Elizabeth Weeks Leonard *
What is it about health reform—about the particular exercise of federal power to compel the purchase of health insurance by individuals—that has sparked such concerted objection from states? Congress has reached deeply into areas of traditional state authority on other occasions in recent memory, without similarly provoking a majority of states to file federal lawsuits or engage in a multi-front attack to dismantle a validly enacted federal statute. How has a federal law, which most clearly infringes on individual rather than states’ rights, become the rallying cry for a nationwide Tenth Amendment reinvigoration movement? In keeping with the 2011 Allen Chair Symposium’s “Everything But the Merits” theme, this essay considers states’ lawsuits not merely beyond the merits but even beyond the litigation itself and places the litigation strategy in the larger context of other forms of state resistance to implementation of the Patient Protection and Affordable Care Act (“ACA” or “Act”).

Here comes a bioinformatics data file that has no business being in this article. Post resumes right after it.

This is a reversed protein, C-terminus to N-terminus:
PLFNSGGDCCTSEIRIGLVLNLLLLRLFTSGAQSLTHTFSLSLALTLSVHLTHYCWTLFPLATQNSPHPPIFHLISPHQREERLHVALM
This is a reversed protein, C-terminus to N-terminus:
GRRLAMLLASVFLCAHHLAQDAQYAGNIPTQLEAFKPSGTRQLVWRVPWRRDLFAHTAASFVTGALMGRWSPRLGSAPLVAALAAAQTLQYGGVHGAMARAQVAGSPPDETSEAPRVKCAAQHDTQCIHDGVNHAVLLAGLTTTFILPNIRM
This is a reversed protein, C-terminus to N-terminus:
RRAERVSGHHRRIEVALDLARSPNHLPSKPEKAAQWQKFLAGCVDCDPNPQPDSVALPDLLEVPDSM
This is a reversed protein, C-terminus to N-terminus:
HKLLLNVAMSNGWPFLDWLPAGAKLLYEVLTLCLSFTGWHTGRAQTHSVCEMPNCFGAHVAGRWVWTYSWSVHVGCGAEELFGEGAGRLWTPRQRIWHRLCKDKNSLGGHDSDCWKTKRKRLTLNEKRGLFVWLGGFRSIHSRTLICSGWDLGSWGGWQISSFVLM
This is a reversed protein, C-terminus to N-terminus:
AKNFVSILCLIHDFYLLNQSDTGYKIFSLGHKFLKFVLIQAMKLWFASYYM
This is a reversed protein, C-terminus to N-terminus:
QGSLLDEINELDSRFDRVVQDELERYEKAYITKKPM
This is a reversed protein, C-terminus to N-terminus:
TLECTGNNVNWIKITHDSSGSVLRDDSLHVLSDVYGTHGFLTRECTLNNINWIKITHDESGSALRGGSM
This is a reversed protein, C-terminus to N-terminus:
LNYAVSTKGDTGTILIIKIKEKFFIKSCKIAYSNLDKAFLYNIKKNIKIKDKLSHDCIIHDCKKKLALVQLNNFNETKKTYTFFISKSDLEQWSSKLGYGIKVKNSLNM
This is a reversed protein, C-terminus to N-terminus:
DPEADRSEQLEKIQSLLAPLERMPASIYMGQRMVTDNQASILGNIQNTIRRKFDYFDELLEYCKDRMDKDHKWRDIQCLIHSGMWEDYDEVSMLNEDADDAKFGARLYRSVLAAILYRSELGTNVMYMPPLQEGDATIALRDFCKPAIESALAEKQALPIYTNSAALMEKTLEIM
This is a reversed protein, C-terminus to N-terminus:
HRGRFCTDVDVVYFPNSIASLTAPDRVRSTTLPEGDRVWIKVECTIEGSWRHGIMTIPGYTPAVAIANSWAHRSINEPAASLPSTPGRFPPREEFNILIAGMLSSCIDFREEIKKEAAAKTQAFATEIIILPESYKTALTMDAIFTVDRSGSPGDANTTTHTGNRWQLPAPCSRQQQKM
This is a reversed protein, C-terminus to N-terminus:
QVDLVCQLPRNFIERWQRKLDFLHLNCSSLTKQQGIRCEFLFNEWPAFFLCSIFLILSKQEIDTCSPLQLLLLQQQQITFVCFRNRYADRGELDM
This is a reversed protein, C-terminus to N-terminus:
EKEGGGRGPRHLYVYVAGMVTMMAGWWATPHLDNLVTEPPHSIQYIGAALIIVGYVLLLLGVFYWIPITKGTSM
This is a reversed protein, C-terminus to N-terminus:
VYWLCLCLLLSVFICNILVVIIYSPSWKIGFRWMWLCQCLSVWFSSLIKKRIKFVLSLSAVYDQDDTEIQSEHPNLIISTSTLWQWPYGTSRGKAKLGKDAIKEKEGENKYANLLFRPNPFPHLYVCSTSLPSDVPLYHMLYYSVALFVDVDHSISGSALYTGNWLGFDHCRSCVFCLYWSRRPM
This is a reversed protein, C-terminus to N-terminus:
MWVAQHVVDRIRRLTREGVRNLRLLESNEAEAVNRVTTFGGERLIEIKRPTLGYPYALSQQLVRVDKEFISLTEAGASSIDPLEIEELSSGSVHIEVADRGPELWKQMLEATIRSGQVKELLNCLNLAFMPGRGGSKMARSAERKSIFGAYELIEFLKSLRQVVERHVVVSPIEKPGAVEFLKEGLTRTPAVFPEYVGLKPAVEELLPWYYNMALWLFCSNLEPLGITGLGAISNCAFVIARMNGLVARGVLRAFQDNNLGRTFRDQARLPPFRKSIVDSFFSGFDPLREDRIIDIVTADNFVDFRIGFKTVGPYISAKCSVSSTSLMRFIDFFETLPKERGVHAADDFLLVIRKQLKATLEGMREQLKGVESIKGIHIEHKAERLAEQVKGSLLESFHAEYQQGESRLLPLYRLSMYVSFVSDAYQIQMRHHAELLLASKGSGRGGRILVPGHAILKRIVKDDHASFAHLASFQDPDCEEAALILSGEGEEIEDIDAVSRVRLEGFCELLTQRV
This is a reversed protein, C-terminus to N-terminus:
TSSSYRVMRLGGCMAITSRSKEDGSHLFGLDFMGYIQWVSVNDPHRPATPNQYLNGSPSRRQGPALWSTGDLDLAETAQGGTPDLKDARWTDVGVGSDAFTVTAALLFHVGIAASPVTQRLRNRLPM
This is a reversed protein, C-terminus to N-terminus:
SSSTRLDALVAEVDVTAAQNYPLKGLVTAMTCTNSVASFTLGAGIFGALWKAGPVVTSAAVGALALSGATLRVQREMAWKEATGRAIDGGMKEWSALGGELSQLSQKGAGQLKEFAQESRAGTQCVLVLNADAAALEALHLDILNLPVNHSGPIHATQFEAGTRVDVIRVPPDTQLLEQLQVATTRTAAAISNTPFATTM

* Associate Professor, University of Georgia School of Law. J.D., 1999, University of Georgia; B.A., 1993, Columbia University. I am grateful to Carl Tobias and Kevin Walsh for inviting me to the 2011 Allen Chair Symposium and all of the Symposium participants for a stimulating discussion.